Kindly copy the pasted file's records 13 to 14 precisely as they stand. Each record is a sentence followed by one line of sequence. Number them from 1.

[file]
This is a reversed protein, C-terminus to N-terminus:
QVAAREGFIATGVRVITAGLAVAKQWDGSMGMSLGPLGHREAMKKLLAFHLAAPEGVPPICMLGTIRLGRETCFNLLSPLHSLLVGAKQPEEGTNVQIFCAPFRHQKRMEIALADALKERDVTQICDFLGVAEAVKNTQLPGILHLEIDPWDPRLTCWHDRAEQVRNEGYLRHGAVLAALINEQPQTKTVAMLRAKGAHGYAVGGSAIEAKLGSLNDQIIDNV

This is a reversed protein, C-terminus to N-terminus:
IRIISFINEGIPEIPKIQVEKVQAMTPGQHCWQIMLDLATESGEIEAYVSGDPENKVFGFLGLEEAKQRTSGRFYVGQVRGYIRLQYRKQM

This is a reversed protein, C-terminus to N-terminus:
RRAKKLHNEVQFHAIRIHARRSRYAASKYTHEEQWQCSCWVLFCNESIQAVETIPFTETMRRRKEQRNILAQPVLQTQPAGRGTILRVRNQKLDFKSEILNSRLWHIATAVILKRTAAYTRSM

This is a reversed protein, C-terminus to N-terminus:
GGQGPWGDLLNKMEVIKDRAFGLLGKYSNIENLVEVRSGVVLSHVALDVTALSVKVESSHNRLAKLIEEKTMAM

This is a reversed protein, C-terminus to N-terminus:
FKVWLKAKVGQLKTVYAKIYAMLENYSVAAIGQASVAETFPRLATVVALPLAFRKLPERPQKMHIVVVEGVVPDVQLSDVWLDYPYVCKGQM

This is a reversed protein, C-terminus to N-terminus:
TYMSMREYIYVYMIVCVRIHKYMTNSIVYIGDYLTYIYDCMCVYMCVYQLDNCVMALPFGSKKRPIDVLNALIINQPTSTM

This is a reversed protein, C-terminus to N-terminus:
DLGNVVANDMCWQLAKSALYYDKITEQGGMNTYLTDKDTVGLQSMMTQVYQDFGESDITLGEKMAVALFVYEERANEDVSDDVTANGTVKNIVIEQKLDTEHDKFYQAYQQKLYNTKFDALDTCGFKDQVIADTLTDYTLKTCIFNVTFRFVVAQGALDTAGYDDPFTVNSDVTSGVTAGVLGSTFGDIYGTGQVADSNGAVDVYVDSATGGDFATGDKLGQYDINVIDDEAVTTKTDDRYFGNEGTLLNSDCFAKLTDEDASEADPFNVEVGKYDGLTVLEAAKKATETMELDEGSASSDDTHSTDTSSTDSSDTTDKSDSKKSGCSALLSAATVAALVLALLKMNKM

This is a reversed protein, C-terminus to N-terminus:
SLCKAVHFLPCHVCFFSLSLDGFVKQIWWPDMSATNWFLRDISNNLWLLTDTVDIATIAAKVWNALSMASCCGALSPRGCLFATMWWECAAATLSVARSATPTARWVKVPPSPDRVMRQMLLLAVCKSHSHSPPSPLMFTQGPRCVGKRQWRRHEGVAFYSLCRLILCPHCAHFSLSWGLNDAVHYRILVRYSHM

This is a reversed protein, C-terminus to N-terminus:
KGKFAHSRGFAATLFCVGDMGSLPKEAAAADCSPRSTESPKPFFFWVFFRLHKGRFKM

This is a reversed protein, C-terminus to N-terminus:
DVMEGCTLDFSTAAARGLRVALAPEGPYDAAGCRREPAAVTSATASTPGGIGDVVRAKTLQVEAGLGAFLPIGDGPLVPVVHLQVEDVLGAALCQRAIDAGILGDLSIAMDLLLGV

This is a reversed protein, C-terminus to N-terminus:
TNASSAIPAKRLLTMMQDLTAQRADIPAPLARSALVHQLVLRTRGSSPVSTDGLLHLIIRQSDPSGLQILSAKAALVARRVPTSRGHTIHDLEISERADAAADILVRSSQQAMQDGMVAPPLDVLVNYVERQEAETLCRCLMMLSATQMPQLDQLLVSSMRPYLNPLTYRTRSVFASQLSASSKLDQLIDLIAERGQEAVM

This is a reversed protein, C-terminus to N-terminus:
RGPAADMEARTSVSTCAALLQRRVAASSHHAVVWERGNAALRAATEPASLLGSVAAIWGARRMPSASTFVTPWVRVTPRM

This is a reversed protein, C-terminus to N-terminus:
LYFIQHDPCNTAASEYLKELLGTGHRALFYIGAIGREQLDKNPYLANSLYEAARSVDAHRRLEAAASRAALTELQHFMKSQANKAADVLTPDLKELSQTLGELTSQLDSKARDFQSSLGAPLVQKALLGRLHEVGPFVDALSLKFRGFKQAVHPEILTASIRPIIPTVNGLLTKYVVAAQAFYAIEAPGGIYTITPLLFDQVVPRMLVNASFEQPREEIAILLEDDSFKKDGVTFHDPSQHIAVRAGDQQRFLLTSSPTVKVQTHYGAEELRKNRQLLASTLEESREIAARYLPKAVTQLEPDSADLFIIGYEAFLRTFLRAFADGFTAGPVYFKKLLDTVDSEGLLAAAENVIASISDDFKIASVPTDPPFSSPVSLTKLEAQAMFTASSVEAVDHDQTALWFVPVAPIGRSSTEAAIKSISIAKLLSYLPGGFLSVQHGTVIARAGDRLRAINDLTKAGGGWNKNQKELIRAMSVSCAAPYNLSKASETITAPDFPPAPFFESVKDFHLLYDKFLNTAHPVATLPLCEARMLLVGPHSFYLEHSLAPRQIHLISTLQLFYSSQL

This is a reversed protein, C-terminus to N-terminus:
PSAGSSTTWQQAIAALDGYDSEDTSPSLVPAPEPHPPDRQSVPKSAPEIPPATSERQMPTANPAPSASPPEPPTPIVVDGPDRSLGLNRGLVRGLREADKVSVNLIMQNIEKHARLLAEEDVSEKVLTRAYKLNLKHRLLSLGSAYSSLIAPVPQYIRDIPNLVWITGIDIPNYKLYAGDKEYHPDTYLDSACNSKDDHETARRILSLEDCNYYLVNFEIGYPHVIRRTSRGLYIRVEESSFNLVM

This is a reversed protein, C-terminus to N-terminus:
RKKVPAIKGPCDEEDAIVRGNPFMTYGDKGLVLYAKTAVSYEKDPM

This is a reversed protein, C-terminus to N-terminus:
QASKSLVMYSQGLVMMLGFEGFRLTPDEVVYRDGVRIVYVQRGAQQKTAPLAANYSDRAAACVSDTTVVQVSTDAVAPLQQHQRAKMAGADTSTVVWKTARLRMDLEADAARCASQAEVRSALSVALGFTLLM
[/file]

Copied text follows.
This is a reversed protein, C-terminus to N-terminus:
LYFIQHDPCNTAASEYLKELLGTGHRALFYIGAIGREQLDKNPYLANSLYEAARSVDAHRRLEAAASRAALTELQHFMKSQANKAADVLTPDLKELSQTLGELTSQLDSKARDFQSSLGAPLVQKALLGRLHEVGPFVDALSLKFRGFKQAVHPEILTASIRPIIPTVNGLLTKYVVAAQAFYAIEAPGGIYTITPLLFDQVVPRMLVNASFEQPREEIAILLEDDSFKKDGVTFHDPSQHIAVRAGDQQRFLLTSSPTVKVQTHYGAEELRKNRQLLASTLEESREIAARYLPKAVTQLEPDSADLFIIGYEAFLRTFLRAFADGFTAGPVYFKKLLDTVDSEGLLAAAENVIASISDDFKIASVPTDPPFSSPVSLTKLEAQAMFTASSVEAVDHDQTALWFVPVAPIGRSSTEAAIKSISIAKLLSYLPGGFLSVQHGTVIARAGDRLRAINDLTKAGGGWNKNQKELIRAMSVSCAAPYNLSKASETITAPDFPPAPFFESVKDFHLLYDKFLNTAHPVATLPLCEARMLLVGPHSFYLEHSLAPRQIHLISTLQLFYSSQL

This is a reversed protein, C-terminus to N-terminus:
PSAGSSTTWQQAIAALDGYDSEDTSPSLVPAPEPHPPDRQSVPKSAPEIPPATSERQMPTANPAPSASPPEPPTPIVVDGPDRSLGLNRGLVRGLREADKVSVNLIMQNIEKHARLLAEEDVSEKVLTRAYKLNLKHRLLSLGSAYSSLIAPVPQYIRDIPNLVWITGIDIPNYKLYAGDKEYHPDTYLDSACNSKDDHETARRILSLEDCNYYLVNFEIGYPHVIRRTSRGLYIRVEESSFNLVM